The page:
Risk Management - A Different Look
Lt Col Thomas Ficarra, Deputy Commander for Senior Members and Safety Officer - SER-FL-286
"As safety officers, it's our job to foresee possible risks to assets, provide a comprehensive and feasible solution, then assist in implementation and supervise the mitigation, and help others do the same."
Assets, Threats and Vulnerability
Every year the Civil Air Patrol requires members to receive training in the ever-popular Operational Risk Management. Whatever name it goes by, risk management breaks down into the simple process of finding potential hazards and mitigating them. A different approach comes from the US Air Force Special Operations School (USAFSOS) which focuses on how the operator conducts a risk assessment during mission prep and evaluates assets, threats, and vulnerability. CAP uses the 5-Ms of Member, Medium, Machine, Mission, and Management. The USAFSOS uses ORM to look for violent threats against members, and could be used by squadrons in relooking at the use of and prioritization of assets and their effect on the missions. Safety Officers should not only look at the protection of our members, but the operational success of the mission.
Protecting assets is the responsibility of the Commander. In this example, assets are looked at as being critical. These include people, equipment, facilities, and information that if lost, degrades the unit's success in its mission. Which ones are more important? Well, assets need to be prioritized to determine its impact on the mission, how quickly it will be felt, and for how long can we continue without a replacement. An obvious CAP example would be aircraft and ground vehicles. Without them, the ability to move people and equipment to critical areas would be degraded significantly and the mission could fail.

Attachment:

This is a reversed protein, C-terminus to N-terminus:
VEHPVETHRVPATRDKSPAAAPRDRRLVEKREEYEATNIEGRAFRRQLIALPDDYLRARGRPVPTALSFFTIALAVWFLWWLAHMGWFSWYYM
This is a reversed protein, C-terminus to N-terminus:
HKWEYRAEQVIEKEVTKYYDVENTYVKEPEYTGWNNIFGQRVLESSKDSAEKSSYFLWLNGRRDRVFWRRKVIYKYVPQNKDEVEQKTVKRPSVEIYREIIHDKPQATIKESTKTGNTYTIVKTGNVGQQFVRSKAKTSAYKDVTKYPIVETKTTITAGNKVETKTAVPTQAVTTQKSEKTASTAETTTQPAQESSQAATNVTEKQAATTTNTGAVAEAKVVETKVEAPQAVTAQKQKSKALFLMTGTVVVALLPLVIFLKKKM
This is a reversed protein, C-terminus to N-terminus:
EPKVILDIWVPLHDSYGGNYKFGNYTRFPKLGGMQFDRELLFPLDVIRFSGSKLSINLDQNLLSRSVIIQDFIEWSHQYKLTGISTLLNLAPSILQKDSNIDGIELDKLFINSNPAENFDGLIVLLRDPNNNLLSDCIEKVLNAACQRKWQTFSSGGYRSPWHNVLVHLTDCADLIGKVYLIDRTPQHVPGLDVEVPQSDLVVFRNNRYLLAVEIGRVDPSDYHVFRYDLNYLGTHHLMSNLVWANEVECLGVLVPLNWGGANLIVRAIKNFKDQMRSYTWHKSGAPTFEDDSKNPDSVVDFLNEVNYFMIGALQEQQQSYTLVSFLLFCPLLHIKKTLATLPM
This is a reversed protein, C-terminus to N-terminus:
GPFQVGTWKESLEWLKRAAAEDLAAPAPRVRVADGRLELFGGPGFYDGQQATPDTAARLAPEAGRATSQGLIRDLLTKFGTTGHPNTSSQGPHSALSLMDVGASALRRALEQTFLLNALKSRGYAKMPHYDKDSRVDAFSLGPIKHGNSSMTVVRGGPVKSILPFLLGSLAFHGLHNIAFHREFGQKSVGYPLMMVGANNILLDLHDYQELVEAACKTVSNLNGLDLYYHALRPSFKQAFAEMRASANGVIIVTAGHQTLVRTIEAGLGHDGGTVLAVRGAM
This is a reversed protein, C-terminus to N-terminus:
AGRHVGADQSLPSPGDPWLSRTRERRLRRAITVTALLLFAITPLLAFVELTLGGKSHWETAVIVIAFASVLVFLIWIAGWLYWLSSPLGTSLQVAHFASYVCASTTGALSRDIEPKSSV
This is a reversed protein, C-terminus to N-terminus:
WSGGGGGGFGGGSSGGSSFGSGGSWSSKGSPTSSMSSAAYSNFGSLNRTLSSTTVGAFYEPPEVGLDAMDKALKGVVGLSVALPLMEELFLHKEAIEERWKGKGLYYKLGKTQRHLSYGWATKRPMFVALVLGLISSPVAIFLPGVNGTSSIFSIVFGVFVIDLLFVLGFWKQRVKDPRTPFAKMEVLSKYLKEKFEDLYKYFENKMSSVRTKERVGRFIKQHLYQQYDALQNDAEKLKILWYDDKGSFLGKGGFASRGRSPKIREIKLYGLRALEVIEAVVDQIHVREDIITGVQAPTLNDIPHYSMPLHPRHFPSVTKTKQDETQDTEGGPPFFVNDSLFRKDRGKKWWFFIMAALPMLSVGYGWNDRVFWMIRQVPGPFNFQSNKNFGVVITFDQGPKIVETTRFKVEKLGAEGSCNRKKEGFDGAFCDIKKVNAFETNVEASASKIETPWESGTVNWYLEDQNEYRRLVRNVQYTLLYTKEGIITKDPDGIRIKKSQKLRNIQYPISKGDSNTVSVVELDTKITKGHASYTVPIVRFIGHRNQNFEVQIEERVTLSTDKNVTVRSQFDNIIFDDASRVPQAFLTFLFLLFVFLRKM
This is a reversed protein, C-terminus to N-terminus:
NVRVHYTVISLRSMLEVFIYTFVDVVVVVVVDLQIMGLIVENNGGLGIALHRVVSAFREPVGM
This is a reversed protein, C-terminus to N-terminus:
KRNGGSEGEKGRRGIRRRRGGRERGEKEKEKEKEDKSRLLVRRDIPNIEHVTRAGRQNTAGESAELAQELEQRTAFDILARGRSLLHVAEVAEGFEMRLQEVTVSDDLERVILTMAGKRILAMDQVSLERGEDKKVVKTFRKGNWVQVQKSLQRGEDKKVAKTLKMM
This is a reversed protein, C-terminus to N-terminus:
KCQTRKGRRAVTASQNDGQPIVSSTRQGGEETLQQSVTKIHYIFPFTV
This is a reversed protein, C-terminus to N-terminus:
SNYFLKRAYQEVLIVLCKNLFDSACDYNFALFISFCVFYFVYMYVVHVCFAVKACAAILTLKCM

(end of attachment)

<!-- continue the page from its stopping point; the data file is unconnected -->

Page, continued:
Threats, either manmade or natural, act in a way that may negatively impact our plans. Threats break down into threat methods and threat sources. The methods impact the asset with an actual action. First, man-made threats could be airframes inside hangars damaged by impact with vehicles, tools, or other aircraft. A manmade source could be inexperienced aircrews who are neither trained nor certified. The second is natural threats and, for CAP, includes high winds and flooded airfields that prevent takeoffs and downed power lines that block ground teams. The natural threat sources are natural disasters like earthquakes, hurricanes, tornados, or floods. For manmade threat mitigation, education, training and supervision are the typical response. While natural threat mitigation can be "hunkering down and waiting it out," one might look at prepositioning assets in safer areas ahead of the threat.
Assets are vulnerable and can become non-mission capable in a variety of ways. These vulnerabilities require looking at countermeasures that protect assets by negating and mitigating the method of the threat. A countermeasure can be a device, a procedure, or a technique to make the assets less vulnerable. There are three ways to do this: through preventive, corrective, or detective countermeasures. Preventive means to not allow the threat to ever happen. This could be as easy as a padlock on a door. Corrective means to respond to an event after it occurred and helps members respond and minimize the event. This could be a GPS locator to track a stolen asset. Detective means to inform members when an event is detected, such as a tornado siren. We hear it providing us notification but it does nothing to stop the storm.
The Safety Officer's Job
As safety officers, it's our job to foresee possible risks to assets, provide a comprehensive and feasible solution, then assist in implementation and supervise the mitigation, and help others do the same. By expanding out to other tools and views, we not only view the situation in a different framework, but come up with different solutions for Commanders to review and consider. In the end, while the Commander is still ultimately responsible for the success of the mission, it’s the Safety Officer that keeps our people safe. And just like pilots, we are always learning.